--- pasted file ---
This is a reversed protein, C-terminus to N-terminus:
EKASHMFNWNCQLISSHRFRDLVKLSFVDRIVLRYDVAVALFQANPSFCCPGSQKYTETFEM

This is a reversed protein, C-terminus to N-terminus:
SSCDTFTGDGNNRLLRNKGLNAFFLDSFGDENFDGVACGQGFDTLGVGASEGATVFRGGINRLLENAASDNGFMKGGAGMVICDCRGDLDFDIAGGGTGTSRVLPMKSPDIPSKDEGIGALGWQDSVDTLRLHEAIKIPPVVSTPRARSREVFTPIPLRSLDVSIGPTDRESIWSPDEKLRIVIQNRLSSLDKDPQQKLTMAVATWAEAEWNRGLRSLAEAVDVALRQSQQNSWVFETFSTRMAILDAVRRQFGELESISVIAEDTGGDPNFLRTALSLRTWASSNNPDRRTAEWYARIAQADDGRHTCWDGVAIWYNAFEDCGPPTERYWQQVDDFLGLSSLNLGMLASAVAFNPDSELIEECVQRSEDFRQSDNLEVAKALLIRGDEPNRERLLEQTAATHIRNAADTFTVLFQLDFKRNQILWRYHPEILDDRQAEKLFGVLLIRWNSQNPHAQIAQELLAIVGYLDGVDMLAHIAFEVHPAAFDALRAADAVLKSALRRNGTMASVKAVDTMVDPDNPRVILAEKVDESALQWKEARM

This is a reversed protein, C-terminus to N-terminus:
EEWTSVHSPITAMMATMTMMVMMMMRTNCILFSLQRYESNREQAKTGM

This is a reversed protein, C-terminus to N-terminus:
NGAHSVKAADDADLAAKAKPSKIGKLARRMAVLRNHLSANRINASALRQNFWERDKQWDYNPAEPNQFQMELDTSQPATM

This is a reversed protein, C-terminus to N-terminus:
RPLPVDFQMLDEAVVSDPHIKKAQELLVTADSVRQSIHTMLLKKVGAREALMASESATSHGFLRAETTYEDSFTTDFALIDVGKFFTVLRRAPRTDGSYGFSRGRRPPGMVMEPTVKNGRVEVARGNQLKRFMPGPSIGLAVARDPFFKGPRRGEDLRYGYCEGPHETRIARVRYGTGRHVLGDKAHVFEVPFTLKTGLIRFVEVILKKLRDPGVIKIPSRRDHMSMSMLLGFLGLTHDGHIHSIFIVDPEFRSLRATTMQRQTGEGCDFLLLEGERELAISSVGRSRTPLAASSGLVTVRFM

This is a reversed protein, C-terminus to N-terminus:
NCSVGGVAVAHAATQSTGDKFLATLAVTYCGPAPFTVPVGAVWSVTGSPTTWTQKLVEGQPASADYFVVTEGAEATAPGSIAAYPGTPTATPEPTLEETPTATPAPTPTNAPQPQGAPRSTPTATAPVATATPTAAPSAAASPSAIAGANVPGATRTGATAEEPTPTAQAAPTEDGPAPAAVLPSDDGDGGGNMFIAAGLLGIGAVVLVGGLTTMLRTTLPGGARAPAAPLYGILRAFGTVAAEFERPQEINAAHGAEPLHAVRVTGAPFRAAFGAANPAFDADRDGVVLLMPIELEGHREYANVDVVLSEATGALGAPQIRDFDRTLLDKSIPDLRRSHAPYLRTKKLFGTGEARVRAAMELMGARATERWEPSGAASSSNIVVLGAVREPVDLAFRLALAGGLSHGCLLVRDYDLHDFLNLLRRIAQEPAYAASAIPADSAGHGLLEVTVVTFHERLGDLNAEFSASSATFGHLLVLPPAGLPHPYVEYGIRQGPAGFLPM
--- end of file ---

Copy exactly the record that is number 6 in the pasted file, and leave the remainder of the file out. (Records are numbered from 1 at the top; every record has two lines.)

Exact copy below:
This is a reversed protein, C-terminus to N-terminus:
NCSVGGVAVAHAATQSTGDKFLATLAVTYCGPAPFTVPVGAVWSVTGSPTTWTQKLVEGQPASADYFVVTEGAEATAPGSIAAYPGTPTATPEPTLEETPTATPAPTPTNAPQPQGAPRSTPTATAPVATATPTAAPSAAASPSAIAGANVPGATRTGATAEEPTPTAQAAPTEDGPAPAAVLPSDDGDGGGNMFIAAGLLGIGAVVLVGGLTTMLRTTLPGGARAPAAPLYGILRAFGTVAAEFERPQEINAAHGAEPLHAVRVTGAPFRAAFGAANPAFDADRDGVVLLMPIELEGHREYANVDVVLSEATGALGAPQIRDFDRTLLDKSIPDLRRSHAPYLRTKKLFGTGEARVRAAMELMGARATERWEPSGAASSSNIVVLGAVREPVDLAFRLALAGGLSHGCLLVRDYDLHDFLNLLRRIAQEPAYAASAIPADSAGHGLLEVTVVTFHERLGDLNAEFSASSATFGHLLVLPPAGLPHPYVEYGIRQGPAGFLPM